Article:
Car A/C problems are one of the most misdiagnosed issues when it comes to automobile repairs. The number one problem that auto technicians have to troubleshoot and find, is “why the AC is NOT blowing cold.” When the car’s air conditioner has this problem, it can be caused by one of many things. The most common cause of the air conditioning blowing warm air is a refrigerant leak. No matter if the AC system uses R12, R134A or any other refrigerant; the theory of operation is the same. They all require a full charge of refrigerant to work properly. Refrigerant can leak from any of the components in the system. A car’s AC components are located in different areas in the vehicle – not all together in an easily replaceable unit like a house AC “window unit.” It is critical that the failed part is located and replaced to insure a long lasting repair.
Look for Obvious Signs of Leaks
The first thing that anyone can do, mechanic or not is look for an obvious sign of a refrigerant leak. Most systems will have UV dye in the system which is neon yellowish green. It can be seen easier with a black light, but it can still be visible to the naked eye also. If there is no dye in the system, the leak may trickle out clear oil. Inspect all of the components starting at the service ports. Look at the service fittings for leaks and all of the hoses. Follow the lines each direction paying particularly close attention to the metal ferrules that connect the rubber hoses to the metal lines. Check for any lines that may have made contact with other components under the hood and may have vibrated and caused a hole to be rubbed through. The condenser is located in front of the radiator, check every square inch for signs of impact damage that may have caused a leak. Even without a rock or something hitting the condenser, there could still be a leak – look for evidence of any oil residue especially on all four corners.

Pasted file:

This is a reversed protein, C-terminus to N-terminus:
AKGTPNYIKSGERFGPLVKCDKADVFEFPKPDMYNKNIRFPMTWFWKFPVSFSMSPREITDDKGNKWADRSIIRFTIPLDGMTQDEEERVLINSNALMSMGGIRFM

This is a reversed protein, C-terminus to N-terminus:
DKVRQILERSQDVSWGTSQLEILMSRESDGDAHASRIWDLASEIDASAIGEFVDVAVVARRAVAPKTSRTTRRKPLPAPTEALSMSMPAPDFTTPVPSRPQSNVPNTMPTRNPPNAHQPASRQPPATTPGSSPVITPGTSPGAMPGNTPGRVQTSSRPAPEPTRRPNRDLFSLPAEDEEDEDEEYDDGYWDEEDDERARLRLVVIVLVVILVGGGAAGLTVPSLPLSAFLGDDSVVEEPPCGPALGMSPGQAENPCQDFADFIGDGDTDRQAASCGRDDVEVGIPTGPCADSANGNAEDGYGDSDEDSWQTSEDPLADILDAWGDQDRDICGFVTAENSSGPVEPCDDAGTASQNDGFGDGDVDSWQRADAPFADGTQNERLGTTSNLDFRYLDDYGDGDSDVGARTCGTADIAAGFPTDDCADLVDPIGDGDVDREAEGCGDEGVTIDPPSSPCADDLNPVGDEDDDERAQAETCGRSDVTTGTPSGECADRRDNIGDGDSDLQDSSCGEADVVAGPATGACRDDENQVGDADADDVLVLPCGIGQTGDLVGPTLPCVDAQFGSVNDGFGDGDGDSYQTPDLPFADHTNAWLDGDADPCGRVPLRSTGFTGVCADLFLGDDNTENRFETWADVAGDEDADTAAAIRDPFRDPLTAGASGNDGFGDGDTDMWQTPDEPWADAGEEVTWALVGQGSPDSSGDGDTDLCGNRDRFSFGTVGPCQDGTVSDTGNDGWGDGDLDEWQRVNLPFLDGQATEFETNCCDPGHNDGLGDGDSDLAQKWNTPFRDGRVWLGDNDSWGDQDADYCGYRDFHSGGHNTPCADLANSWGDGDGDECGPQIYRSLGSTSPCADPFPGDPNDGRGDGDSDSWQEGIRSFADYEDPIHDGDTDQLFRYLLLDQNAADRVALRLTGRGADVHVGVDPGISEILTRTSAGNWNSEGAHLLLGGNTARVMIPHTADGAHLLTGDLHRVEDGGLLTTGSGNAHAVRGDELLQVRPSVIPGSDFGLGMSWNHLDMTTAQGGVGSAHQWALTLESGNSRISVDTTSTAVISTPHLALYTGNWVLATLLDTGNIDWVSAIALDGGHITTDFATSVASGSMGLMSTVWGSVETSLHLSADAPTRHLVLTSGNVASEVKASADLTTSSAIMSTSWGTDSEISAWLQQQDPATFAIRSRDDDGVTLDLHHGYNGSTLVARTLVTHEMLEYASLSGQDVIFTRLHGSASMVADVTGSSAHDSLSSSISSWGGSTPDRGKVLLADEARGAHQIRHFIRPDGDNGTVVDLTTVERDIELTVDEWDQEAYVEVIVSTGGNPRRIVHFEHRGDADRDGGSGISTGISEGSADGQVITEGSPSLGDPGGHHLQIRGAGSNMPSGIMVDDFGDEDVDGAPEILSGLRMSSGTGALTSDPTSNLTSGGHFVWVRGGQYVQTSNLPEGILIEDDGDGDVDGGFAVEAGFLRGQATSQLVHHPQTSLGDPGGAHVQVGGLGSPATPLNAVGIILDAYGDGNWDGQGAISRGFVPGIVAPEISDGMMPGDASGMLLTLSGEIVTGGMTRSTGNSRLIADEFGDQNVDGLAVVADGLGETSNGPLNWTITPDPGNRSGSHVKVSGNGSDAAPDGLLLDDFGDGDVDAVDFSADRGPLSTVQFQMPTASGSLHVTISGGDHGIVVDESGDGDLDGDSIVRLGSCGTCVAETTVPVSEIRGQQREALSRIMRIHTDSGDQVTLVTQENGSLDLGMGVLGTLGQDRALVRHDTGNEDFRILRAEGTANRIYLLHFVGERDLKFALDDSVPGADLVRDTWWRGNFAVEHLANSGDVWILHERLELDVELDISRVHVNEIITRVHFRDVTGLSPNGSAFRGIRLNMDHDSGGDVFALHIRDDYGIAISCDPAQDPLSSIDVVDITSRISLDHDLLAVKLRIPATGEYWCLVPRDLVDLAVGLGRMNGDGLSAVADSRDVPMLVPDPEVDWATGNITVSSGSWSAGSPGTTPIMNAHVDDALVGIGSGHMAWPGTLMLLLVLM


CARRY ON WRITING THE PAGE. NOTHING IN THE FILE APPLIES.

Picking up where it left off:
Detect a Hard to Find Leak – Troubleshooting
After a quick visual inspection for leaks of the components that are under the hood, it may be necessary to look a little further with the help of a refrigerant leak detector to troubleshoot the problem. If the system has little oil in it, there may not be much residue to see from a leak. With a freon leak detector, the leak can be detected even if it is a very slow one. Go over all of the components as mentioned before, but this time with the electronic leak detector. The evaporator is the component in the passenger compartment, which is NOT visible like the other components from under the hood. Leaks from the evaporator can sometimes be detected through the vents. A common place to detect an evaporator leak is from the evaporator drain. Refrigerant is heavier than air, so it will naturally go out the water drain for the evaporator. Be careful NOT to allow water to enter the tip of the leak detector or it may be damaged.